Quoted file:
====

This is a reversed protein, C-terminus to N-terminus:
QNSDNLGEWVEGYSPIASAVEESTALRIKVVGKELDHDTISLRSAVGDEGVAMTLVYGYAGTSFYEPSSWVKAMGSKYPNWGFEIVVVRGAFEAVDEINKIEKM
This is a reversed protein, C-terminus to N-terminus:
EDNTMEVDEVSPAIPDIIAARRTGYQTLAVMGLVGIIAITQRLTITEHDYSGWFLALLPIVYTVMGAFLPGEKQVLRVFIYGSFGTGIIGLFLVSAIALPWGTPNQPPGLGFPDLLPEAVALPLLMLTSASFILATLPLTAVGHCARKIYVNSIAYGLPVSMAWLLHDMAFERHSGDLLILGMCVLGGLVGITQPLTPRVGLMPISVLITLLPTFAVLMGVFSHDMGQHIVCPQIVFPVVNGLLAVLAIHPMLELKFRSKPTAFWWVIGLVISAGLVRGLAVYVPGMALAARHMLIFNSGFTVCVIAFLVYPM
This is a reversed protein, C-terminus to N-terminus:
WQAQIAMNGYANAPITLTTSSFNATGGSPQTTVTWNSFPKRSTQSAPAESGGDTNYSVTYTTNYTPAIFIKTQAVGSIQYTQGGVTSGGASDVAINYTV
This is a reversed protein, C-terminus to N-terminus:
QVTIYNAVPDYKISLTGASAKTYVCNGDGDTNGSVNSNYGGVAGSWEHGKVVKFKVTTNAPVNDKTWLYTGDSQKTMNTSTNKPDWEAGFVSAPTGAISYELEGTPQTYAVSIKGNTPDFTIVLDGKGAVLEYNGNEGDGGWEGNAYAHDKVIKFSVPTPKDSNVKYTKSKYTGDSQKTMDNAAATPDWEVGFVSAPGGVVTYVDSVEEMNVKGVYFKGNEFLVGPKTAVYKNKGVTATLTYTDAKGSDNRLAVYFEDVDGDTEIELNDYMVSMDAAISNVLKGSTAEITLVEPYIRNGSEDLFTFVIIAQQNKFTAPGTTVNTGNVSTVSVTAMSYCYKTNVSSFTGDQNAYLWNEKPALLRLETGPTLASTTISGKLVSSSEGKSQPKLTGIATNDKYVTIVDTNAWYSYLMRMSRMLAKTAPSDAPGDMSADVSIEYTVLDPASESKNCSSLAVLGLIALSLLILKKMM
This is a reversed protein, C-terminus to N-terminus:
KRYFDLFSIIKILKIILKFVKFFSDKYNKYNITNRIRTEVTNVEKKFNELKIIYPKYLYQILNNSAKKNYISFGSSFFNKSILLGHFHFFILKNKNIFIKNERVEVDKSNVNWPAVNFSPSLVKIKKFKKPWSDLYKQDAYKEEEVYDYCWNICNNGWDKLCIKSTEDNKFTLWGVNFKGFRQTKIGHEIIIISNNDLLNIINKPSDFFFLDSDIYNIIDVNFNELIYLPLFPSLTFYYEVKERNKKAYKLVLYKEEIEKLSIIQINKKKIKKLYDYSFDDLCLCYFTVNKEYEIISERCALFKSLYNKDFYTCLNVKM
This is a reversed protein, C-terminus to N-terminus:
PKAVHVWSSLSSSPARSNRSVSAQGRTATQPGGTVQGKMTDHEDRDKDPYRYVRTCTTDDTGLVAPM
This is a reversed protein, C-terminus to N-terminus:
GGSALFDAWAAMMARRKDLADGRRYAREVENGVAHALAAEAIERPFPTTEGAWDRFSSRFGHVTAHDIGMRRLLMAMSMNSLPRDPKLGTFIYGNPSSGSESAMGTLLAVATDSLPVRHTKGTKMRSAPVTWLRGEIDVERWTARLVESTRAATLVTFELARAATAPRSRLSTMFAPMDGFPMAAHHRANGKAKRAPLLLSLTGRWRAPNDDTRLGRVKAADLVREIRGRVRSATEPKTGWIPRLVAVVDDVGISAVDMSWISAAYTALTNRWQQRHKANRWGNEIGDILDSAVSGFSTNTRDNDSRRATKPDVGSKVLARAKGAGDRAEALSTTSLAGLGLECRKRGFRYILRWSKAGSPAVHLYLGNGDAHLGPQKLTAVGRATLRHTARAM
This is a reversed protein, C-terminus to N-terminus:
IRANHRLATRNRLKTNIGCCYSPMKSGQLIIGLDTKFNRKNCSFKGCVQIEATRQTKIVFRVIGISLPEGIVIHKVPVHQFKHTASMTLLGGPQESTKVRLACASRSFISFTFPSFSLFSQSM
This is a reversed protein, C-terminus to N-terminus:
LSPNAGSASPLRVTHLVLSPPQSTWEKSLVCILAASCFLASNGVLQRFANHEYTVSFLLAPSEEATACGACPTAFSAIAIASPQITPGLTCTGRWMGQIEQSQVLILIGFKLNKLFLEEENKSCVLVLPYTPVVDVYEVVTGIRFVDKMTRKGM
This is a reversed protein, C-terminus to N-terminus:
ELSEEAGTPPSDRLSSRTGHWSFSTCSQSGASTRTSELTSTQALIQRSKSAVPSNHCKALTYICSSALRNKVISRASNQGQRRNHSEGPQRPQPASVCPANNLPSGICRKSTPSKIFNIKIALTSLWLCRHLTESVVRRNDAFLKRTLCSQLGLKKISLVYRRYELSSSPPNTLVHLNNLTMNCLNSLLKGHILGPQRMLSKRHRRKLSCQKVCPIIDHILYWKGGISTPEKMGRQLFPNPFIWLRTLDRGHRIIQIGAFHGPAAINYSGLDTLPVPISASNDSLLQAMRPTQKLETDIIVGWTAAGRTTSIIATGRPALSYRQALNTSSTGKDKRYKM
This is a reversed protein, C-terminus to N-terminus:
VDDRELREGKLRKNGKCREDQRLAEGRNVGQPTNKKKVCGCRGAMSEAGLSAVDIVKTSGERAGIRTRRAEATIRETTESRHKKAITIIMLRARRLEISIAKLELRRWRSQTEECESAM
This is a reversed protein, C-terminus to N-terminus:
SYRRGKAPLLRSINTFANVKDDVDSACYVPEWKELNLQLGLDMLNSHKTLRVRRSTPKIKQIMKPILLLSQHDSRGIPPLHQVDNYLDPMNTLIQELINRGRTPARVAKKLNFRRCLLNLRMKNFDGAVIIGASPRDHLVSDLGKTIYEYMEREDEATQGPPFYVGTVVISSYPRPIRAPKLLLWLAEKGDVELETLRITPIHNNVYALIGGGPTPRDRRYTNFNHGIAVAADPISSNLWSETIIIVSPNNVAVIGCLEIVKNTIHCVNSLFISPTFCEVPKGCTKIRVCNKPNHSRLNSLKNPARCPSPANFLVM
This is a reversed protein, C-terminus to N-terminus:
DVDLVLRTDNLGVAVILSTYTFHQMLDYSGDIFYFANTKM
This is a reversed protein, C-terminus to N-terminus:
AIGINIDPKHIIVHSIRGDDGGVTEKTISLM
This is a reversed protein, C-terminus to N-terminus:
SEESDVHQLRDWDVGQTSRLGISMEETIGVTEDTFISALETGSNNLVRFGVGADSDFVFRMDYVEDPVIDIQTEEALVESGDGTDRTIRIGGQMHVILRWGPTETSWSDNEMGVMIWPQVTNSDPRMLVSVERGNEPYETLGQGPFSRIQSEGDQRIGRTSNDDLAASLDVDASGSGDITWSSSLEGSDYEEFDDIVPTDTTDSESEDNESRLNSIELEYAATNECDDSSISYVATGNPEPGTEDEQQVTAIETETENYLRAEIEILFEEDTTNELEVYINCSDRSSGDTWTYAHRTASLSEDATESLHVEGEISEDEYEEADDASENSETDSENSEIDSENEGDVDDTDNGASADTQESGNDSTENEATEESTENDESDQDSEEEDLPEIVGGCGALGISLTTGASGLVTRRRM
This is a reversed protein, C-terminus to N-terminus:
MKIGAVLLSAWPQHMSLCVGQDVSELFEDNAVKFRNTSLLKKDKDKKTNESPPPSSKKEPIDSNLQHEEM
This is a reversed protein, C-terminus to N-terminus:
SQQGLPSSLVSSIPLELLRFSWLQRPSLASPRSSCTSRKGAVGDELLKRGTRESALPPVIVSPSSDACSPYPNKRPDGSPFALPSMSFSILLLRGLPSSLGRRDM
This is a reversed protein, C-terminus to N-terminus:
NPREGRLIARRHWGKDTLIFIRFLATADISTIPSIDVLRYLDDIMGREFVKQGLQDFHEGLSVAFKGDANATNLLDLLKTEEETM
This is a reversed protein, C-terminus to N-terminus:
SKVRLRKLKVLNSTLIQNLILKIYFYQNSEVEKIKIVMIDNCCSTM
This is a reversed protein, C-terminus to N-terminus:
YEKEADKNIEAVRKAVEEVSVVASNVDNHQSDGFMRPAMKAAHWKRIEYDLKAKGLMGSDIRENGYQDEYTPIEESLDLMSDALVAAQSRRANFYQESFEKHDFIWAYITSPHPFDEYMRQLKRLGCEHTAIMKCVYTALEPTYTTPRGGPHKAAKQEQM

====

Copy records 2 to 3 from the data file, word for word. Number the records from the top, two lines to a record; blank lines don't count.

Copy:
This is a reversed protein, C-terminus to N-terminus:
EDNTMEVDEVSPAIPDIIAARRTGYQTLAVMGLVGIIAITQRLTITEHDYSGWFLALLPIVYTVMGAFLPGEKQVLRVFIYGSFGTGIIGLFLVSAIALPWGTPNQPPGLGFPDLLPEAVALPLLMLTSASFILATLPLTAVGHCARKIYVNSIAYGLPVSMAWLLHDMAFERHSGDLLILGMCVLGGLVGITQPLTPRVGLMPISVLITLLPTFAVLMGVFSHDMGQHIVCPQIVFPVVNGLLAVLAIHPMLELKFRSKPTAFWWVIGLVISAGLVRGLAVYVPGMALAARHMLIFNSGFTVCVIAFLVYPM
This is a reversed protein, C-terminus to N-terminus:
WQAQIAMNGYANAPITLTTSSFNATGGSPQTTVTWNSFPKRSTQSAPAESGGDTNYSVTYTTNYTPAIFIKTQAVGSIQYTQGGVTSGGASDVAINYTV